8. I bought a list of 100 million names, this will really increase the value of my lists
    Buying a credible list is difficult.  Even good lists will not contain engaged prospects and customers.  It’s basically a crap shoot on whether there will be any interest at all and response rates will be much lower.  These lower rates can be damaging to deliverability as it typically produces a wave of unsubscribes and SPAM reports.  That’s a best case scenario with a good list.  Imagine how much damage a list obtained by an unreputable source can do.

Monitor Bounces: Email

Like websites, there’s a temptation to look at the positive metrics rather than improving negative ones.  Bounces from email is a great indicator of list health.

An email campaign that has a low bounce rate (under 10%) is often a well built list that is regularly maintained.  The benefit of this is that it usually reflects audience engagement.  Poorly built lists can see bounce rates approach 50%.  This is typically a sign of poorly compiled lists or a build up of bad addresses over an extended period.

Monitoring your bounce rate has a few benefits:

  • It let’s you know if your list quality is acceptable (going over 20% bounce rates is a sign of trouble).
  • It makes maintenance a recurring task so that bad email addresses can be removed.  This often saves money on your email list provider as the list or emails sent gets smaller.
  • It gives an idea of true audience so if your list begins to shrink then efforts to boost subscribers can be launched.

Don’t just focus on the positive metrics like opens and clicks.  Keeping an eye on who isn’t getting your email communications can be as informative as knowing who does.

Buying or Renting Email Lists

It’s not uncommon for people to want to infuse their email list with a batch of new people.  The stock answer from email marketers (myself included) is to gradually and methodically build a list.  Use your network of contacts and regular business interactions to build up a legitimate opt-in email marketing list.  However, some people are in a hurry or don’t have the patience to build a list.  So if you find you are backed in a corner, the last resort is to buy or sell an email list.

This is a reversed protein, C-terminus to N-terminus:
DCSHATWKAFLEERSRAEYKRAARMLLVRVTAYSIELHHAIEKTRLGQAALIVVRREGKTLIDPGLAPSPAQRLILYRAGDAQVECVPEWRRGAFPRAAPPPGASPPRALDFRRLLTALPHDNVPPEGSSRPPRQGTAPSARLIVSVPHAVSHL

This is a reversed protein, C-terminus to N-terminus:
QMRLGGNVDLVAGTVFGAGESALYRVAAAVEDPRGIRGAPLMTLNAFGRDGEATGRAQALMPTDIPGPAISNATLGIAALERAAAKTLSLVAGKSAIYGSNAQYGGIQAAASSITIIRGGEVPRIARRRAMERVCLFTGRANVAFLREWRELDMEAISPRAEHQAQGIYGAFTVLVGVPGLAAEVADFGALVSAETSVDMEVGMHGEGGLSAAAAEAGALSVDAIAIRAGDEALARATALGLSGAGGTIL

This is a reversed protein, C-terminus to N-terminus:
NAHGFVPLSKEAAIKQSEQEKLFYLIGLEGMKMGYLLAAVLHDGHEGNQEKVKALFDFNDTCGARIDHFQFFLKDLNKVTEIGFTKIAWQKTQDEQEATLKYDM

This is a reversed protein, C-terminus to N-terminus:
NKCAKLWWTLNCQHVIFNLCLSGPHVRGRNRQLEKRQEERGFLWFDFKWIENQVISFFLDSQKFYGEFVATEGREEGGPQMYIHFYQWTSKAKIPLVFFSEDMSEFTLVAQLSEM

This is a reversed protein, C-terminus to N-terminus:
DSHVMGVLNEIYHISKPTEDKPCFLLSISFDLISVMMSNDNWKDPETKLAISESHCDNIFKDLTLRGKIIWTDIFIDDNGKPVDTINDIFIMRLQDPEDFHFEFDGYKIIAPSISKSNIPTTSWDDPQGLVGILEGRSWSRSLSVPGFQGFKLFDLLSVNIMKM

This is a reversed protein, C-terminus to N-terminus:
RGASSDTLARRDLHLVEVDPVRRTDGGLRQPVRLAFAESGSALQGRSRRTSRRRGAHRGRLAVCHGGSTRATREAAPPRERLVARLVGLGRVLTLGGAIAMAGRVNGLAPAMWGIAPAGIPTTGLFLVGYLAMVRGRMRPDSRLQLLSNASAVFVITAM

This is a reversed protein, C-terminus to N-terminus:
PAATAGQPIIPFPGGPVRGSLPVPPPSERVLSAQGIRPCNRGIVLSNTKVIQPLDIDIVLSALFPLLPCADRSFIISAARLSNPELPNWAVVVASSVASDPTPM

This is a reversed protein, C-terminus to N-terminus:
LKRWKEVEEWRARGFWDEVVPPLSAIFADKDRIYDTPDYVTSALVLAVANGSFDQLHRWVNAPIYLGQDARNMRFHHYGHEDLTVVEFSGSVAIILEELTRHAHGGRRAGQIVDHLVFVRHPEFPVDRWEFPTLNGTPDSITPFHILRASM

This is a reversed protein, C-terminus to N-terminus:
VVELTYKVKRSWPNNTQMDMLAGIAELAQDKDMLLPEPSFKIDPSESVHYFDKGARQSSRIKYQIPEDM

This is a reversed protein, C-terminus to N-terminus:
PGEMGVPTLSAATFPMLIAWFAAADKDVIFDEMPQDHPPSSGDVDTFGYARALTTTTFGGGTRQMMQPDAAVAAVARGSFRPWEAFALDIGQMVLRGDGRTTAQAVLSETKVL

The theory on any bought or rented list is that the people have opted in for marketing communications.  That assumption is only as good as the person you are buying or renting from.  The first thing that email marketers need to understand is that buying or renting a list has become difficult and/or expensive.

Buying a list is very rare.  In fact, if I run into someone that is selling lists, I am suspicious.  Selling lists legally has become very challenging, if not impossible, and is typically not a good route to pursue.  You’re more likely to run into a scam than a legitimate list source.

List brokers will rent a list by sending a communication to people that have opted in but prices can run up to 50 cents a name.  In most cases, that multiplies the overall expense of the send by at least five.  If the price doesn’t scare you off, the good list brokers can also offer some kind of targeting so that the list is sent to people that fit your email offer.  Bad list brokers don’t even share basic demographic data.  I ran into one that couldn’t/wouldn’t verify the email was sent to their list.  In shor